You are who you choose to be.
Tiananmen is an enjoyable, asymmetric abstract game using a Goban and Go stones. Rules are easy to learn and the game moves at a quicker pace than one may expect. However, this review is not going to focus on the game itself, but on the Political Commentary it is trying to make.
When I was in 7th grade, my History teacher had us play a game similar to Diplomacy. The starting positions were incredibly unbalanced that encouraged smaller counties to make alliances of peace while the larger countries had free reign to do whatever they wanted. At the end of the week, I remember one particular country had run the board and had captured quite a bit of the globe. They were jumping up and down screaming “We won!” when my teacher frankly told them “No, you lost.” She had not given win conditions only what we could do (peace treaties, go to war, etc). We assumed…
She pointed out the death and destruction the aggressive states had accomplished. It was sobering and has stuck with me all these years.
I was hoping Tiananmen would offer the same quiet reflection on the deaths of those student protesters in 1989. I remember watching the tanks on U.S. Television, so the game had an inherited weight with me. However, my 11 year old son had no such connection to the material. No feeling of loss. No feeling of injustice.
We talked about 1989 a little after our plays. We talked about government responsibility, and the temptations of those in power to use force instead of discussion.
So thank you for giving us that opportunity to discuss this.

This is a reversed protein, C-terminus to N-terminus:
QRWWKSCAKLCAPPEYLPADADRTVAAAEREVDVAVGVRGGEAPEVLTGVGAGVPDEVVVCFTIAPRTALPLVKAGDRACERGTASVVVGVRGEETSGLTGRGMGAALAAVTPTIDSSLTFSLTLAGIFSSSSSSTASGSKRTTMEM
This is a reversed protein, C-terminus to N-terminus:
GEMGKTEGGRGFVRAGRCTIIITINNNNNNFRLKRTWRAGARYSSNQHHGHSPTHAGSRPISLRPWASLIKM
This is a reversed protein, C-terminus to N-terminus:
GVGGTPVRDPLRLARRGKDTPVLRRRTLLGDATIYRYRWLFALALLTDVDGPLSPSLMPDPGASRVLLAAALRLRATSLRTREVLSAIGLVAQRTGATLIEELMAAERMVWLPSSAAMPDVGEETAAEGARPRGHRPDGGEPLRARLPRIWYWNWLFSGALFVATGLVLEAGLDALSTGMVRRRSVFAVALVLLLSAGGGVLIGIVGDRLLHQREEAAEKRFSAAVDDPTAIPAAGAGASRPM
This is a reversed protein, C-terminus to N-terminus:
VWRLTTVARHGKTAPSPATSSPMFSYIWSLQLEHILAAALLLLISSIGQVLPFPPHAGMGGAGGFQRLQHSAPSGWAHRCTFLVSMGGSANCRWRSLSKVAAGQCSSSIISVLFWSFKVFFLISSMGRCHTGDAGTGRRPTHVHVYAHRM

But unfortunately, I think that Tiananmen does not carry the subject matter with the proper weight. When the students win or the government wins, the winner just out played the loser. End of story.
Tiananmen needs a “No, you lost” moment, a feeling of picking up the bodies of sons and daughters who were slaughtered by their very own leaders.
Can games make political/social commentary? Yes! Freedom: The Underground Railroad is but one example of great play with strong lessons. So it can be done. Tiananmen just needs that lesson baked into the game instead of the memories of the players.
I had a roommate in college who had fled China not long after the Tiananmen incident. He never said if he was there or not, but he definitely knew some people who were there and were killed, imprisoned, or in hiding, because they were no longer in contact with their friends and family.
And after a paragraph like that you write another that draws a neat package or provides an insight, but for me a lot of what passes for "insight" isn't. My insight: same as yours. That government just had a bunch of peaceful protesters killed, then branded them criminals and terrorists and went on with business as usual and nothing approximating justice will ever get done.